Just about all income you earn is subject to Internal Revenue Service (IRS) rules. If you've been injured in a car accident, however, you should be concerned about how the IRS treats lawsuit winnings and settlements too. Since taxes can greatly impact the compensation you get, knowing what to expect before you agree to a settlement or file a lawsuit is vital. Read on so that you can consider the tax consequences of your compensation along with your accident losses.
Taxes Can Be Complicated
Your personal tax situation can vary quite a bit and you should discuss any tax liability issues with your personal injury lawyer as well as an accountant. The information provided below is meant to provide you with some basic guidelines and is no substitute for professional advice. Just be sure not to wait too long to discuss this important issue since taxes can reduce your total compensation considerably and this obligation should be taken into account when deciding on how much you are owed.
Taxes: Owed or Not?
Pain and suffering
This category encompasses the way the accident and resulting injury has affected your life in general. It applies to the emotional suffering brought on by your injures and this payment often exceeds all other categories of payments. Your pain and suffering payment may be extremely large and not subject to taxes in most cases.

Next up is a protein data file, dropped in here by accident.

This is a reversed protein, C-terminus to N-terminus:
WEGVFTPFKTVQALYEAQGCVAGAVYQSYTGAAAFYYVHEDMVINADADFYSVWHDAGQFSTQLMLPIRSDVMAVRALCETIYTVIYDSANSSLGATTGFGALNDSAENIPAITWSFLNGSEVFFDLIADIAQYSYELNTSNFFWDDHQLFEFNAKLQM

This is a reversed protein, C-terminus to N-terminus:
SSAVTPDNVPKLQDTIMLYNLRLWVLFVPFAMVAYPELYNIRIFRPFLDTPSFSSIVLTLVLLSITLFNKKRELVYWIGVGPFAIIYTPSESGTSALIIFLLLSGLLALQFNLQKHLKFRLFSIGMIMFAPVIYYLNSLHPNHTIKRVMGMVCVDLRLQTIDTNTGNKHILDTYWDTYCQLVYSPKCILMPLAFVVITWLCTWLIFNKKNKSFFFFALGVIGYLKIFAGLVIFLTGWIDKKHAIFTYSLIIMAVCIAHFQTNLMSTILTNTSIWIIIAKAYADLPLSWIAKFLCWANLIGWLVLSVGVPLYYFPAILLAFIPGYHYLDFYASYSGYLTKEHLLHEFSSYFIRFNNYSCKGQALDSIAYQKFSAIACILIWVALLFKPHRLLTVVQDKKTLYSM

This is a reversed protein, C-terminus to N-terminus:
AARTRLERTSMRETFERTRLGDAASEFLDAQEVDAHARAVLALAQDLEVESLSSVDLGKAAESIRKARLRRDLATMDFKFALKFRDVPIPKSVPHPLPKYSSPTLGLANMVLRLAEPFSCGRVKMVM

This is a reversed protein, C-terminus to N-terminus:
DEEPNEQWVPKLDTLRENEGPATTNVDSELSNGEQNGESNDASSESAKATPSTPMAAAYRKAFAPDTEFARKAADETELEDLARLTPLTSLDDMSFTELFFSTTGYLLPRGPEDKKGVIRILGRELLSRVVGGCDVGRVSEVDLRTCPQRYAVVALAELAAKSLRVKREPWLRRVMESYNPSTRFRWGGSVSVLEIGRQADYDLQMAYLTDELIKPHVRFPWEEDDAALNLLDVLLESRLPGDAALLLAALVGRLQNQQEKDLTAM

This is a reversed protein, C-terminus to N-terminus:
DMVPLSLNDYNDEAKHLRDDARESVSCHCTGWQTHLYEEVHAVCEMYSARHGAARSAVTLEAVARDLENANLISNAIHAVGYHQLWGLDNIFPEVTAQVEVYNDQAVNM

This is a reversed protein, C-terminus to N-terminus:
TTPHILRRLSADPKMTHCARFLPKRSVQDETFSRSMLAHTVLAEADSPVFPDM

This category contains the total of all medical expenses, so far. It includes the payment of any medically-related cost owed to a doctor or medical facility. If you have health insurance, your insurer may seek to have medical costs paid directly to them rather than to the doctor. If you have paid any medical expenses on your own, the money should come to you. Even if the at-fault driver's auto insurance is covering your medical bills, keep up with them. Any payment made to cover related medical expenses is non-taxable. Note, however, that you cannot use a tax deduction for medical expenses when you file your taxes if you are reimbursed for them.
All time off of work should be reimbursed and this type of payment may be taxable. It is meant to stand in for your usual wages, which are likely taxable.
This final category of damages may be rare for most accident victims and it is taxable. The judge adds this form of compensation onto your other damages and is meant to send a message about negligent behavior that goes beyond an accident. Texting or drunk driving and then getting in an accident might be a cause for punitive damages.
To find out more, speak to a car accident attorney.Share